Is There A Missing Element To Recruitment?
There is a new, emerging shift in the way that organisations are carrying out their recruitment, which is something that I believe has been missing for a while now. That missing element is to focus on the strengths required for a given role and organisation’s culture, as well as the strengths of the individuals applying to jobs. Traditionally, the initial steps of the recruitment process discounted candidates based predominantly on experience. A strengths-based approach can work alongside this selection method and it may just give a chance to people who have the desired strengths, but are discounted early in the recruitment process, because they don’t have the requisite role experience for a given job.
In the UK, we have a term called NEET, which stands for Not in Education, Employment or Training and applies to young people. I have been working with a group of NEETs to help them to understand what their strengths are, discover what roles would be best suited to allow them to apply their strengths and how they can incorporate their strengths into their CVs and interviews. One reason why I feel that strengths-based recruitment is important for NEETs is that they often have very little work experience on their CVs. This in turn makes it difficult for them to distinguish themselves from other applicants, which is where the strengths-based approach comes into play. By highlighting their strengths in their CV and in interviews, a person is showcasing when they are at their best and how they are most suited to thrive. I believe that this can bring forth job candidates that are better placed to succeed in a role for an organisation than perhaps by narrowing down the interview selection by CV experience alone.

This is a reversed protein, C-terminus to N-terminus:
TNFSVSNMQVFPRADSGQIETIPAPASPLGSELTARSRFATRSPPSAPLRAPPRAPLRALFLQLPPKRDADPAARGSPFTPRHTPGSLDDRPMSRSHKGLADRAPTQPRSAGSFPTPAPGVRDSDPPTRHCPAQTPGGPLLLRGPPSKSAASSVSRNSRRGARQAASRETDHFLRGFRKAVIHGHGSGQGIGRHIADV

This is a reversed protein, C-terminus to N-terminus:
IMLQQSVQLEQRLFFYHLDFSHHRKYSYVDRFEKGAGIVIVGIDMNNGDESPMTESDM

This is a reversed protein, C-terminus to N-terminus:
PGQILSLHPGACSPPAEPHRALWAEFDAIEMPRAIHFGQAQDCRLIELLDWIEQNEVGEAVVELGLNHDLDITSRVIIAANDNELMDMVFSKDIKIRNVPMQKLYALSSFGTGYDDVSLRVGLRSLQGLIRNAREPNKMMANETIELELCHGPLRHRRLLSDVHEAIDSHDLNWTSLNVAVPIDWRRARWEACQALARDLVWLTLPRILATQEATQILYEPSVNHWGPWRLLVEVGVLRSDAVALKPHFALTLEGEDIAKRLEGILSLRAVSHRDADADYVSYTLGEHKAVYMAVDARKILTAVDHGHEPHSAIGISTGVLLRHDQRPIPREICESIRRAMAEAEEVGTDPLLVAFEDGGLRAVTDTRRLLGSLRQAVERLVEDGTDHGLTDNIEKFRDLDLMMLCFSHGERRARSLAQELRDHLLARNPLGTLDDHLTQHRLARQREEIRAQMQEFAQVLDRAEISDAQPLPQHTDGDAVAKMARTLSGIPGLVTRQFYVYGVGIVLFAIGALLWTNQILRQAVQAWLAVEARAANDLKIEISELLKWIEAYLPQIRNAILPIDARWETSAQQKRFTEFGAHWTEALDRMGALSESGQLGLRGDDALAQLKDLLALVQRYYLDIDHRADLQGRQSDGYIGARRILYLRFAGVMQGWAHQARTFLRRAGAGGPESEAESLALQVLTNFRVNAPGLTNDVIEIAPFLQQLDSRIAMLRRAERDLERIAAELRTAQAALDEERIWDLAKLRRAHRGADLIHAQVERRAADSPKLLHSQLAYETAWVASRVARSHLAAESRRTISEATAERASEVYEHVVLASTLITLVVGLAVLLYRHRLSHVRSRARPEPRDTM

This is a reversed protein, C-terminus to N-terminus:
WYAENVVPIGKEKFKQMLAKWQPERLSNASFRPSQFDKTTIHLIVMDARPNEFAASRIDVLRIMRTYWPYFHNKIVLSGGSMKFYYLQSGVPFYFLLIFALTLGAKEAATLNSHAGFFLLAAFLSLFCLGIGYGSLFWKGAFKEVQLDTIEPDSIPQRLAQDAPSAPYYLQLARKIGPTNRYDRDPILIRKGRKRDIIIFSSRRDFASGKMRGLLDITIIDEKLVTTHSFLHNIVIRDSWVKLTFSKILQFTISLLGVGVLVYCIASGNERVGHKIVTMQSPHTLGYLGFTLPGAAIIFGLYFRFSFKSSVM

For example, a role may require the strengths of detail, the ability to weigh up all options (judgement), seeing a task through to completion (perseverance) and galvanising a team to perform well (leadership). These may not always come across in a CV yet an organisation can emphasise some of these strengths in the job advertisement. In addition to asking questions that elicit a candidate’s strengths or asking the candidate to take a strengths questionnaire in the interview process.
A strengths-based recruitment approach doesn’t necessarily need to apply to NEETs and could relate to those with a disability, or illness or equal opportunity employment, like in South Africa where they have the Employment Equity Act. To be honest, the strengths-based recruitment process could be implemented across any candidate or role.
Research into strengths in the workplace suggests that when people are able to apply their strengths more at work, they will be happier, more engaged in their tasks, more productive and there is lower turnover of staff, which does point to the benefits of utilising a strengths-based recruitment process allowing for these benefits, to the individuals and organisation, to happen.
‘We Are The Positive Psychology People’